One of the most spectacular recent finds from Crete is this statuette of a youthful male figure made of gold, ivory, serpentine, and rock crystal. It is one of only a small handful of Minoan sculptures in the round, and the largest ever found. Although it is not complete, much of it is in excellent shape and its naturalistic style is striking. It is often called the Palaikastro Kouros, as it is similar to the later Archaic Greek statues of idealized youthful elite males.
The figure was found in the excavations at the town of Palaikastro, a large archaeological site on the East coast of Crete known for, among other things, the creation of especially fine Marine Style pottery which was traded all over the island as well as throughout the Mediterranean. The statue was discovered smashed into hundreds of pieces, spread over two areas 10 meters apart, the result of the looting and burning during the town’s destruction at the end of the LM Ib period (1450 B.C.E.).
After painstaking efforts, the figurine was reconstructed to show an athletic young man standing with one foot slightly before the other, knees locked, both arms bent, hands in fists held up to the chest. The figure’s head is turned very slightly to the left, with hair cropped short except for one lock running down the middle of the scalp from front to back.
The figurine was constructed of eight separate pieces of hippopotamus ivory and was fitted together using wooden dowels. The hair was carved from a piece of serpentine stone and the eyes were inlaid with rock crystal. Sadly, the face of the figure as well as his middle section is lost; much of the surviving ivory was burned black, although still in remarkably good condition. There is evidence that the figurine was partially covered in hammered gold: specifically, the feet and part of the lower leg, the lower arms (possibly in the form of bracelets), as well as the lost middle section, likely to look like a loincloth.
Although it is hard to guess where this piece would have originally been viewed, it is clear that it was inserted into a base, which would have allowed it to stand up straight. Careful analysis has shown that the base itself was as opulent as the figurine, made from a combination of Egyptian blue and gold.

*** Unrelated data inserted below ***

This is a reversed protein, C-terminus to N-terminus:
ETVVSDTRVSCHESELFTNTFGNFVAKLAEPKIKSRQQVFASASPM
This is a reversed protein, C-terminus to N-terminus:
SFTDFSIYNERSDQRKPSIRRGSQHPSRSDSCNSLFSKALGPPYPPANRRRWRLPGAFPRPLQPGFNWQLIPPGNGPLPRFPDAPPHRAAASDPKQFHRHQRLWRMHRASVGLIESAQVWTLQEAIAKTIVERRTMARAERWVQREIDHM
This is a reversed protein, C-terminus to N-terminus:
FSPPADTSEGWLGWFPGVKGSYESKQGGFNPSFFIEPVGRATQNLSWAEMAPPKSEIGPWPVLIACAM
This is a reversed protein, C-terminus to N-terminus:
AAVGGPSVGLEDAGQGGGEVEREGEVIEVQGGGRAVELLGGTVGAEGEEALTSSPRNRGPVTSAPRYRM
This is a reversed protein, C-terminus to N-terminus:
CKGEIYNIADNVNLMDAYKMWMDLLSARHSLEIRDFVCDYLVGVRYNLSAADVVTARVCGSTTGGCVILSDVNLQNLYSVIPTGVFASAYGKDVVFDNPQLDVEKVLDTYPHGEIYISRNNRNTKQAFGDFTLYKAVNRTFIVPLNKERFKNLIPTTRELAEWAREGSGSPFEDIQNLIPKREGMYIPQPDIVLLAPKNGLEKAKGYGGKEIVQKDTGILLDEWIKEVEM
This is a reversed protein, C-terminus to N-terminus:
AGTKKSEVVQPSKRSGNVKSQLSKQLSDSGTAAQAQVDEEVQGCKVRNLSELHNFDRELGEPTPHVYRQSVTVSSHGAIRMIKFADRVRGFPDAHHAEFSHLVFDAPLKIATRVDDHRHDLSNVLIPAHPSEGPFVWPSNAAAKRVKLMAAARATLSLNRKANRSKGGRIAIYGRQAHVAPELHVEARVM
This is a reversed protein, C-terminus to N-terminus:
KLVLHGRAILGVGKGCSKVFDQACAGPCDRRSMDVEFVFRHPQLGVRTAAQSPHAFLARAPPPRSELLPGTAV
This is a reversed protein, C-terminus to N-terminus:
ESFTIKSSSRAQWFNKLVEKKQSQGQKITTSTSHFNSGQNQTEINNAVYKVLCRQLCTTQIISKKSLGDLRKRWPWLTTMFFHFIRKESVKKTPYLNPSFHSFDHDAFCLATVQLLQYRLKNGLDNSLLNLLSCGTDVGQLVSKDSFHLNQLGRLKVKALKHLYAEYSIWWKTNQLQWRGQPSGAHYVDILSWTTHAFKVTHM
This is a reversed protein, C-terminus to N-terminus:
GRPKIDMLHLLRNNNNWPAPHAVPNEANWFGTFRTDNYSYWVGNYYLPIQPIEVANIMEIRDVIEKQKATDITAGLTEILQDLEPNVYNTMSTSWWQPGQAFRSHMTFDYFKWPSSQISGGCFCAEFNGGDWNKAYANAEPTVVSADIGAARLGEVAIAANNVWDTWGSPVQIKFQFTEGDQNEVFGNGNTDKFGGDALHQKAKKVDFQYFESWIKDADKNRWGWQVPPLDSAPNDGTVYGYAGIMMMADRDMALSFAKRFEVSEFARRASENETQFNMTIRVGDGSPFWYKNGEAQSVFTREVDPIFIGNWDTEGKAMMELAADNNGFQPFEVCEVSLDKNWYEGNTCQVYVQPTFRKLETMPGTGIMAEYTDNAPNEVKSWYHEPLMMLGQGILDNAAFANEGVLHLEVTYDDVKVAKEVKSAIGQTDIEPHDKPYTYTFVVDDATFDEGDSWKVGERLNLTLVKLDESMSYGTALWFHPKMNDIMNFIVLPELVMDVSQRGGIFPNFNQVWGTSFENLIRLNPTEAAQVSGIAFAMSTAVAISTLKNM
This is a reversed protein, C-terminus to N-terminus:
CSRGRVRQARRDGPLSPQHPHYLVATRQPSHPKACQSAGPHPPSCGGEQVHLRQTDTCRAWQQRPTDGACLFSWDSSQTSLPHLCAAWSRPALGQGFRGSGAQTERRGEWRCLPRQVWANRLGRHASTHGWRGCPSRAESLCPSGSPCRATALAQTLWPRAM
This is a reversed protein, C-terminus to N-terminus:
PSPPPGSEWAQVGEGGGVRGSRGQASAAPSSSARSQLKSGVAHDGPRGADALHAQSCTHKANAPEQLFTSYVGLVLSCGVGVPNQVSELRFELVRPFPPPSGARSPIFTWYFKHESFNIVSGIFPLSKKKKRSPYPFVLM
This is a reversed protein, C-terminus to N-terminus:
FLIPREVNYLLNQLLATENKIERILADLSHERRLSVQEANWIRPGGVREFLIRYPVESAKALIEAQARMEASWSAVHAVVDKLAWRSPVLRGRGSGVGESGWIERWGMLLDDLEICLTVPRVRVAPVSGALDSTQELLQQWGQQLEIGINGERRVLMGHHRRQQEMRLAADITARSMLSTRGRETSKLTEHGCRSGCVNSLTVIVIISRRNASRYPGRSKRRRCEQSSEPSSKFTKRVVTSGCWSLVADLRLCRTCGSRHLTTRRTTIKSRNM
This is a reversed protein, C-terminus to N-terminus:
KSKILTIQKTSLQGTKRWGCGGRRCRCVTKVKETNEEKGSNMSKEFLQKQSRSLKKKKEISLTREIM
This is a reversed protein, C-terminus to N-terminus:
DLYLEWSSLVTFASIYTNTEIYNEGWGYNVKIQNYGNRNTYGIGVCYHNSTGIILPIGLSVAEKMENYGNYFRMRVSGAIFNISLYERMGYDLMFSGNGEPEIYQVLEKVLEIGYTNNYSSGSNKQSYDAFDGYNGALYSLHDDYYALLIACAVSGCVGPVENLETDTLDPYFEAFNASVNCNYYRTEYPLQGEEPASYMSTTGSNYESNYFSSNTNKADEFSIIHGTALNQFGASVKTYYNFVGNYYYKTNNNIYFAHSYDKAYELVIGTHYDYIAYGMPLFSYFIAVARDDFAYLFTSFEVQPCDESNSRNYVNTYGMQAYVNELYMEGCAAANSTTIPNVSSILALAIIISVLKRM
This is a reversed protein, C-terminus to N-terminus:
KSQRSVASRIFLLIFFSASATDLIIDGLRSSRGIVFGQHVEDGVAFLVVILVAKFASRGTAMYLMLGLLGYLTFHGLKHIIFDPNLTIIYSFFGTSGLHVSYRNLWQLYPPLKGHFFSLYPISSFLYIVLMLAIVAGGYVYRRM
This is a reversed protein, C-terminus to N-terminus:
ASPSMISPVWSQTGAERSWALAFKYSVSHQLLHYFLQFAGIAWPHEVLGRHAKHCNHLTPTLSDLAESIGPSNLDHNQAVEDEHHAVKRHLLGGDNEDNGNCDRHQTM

The attention to naturalistic human anatomy in the statue is extraordinary. The smooth shape and musculature of the chest, legs, and arms is highly accurate. In the feet and hands, the details of veining and even the cuticles of the fingers and toes are breathtaking to behold. However, this singular anatomical detail is not, in fact, accurate. For instance, the veins on the foot do not reflect real human vascular systems. Similarly, the thumbs of each hand are rendered too long, and curl over the knuckles of the remaining fingers too far. This uneven realism is actually a hallmark of Minoan art.
Whom does this statue represent? There is no way to know exactly. Surely it was an important figure, given the precious materials and refined skill used to create it. The archaeologists who excavated the statue at Palaikastro believe that it represents the Bronze Age forerunner of the later Classical youthful male god of the underworld, come to herald the beginning of the harvest in the fall: Diktaian Zeus.
What does this extraordinary statue tell us about the Minoans? At least two things. First of all, it tells us about a special relationship with Egypt. The two most valuable materials that make up the statue are hippopotamus ivory and gold, and both of these materials came from Egypt. Moreover, the stance of the figure (one foot in front of the other with locked knees) imitates the classic stance of Egyptian statuary. Lastly, art historians believe that the figurine employs a variant of an early Egyptian proportional canon. Therefore, much of how this figurine was conceived and produced is owed to Egypt. We might view this as evidence of a close trading relationship and likely some sort of cultural affinity as well.
The second thing the Palaikastro Kouros can tell us about the Minoans is that they were the first to create chryselephantine statuary. Chryselephantine statuary is best known from the Classical Greek era, the most famous examples being the statues of Athena and Zeus at Athens and Olympia, respectively, both created by Phidias in the 5th century B.C.E. Early examples on a much smaller scale have been found at Delphi, but this figurine from Palaikastro is the earliest known example of this important sculptural type.
This work at the Archaeological Museum of Siteia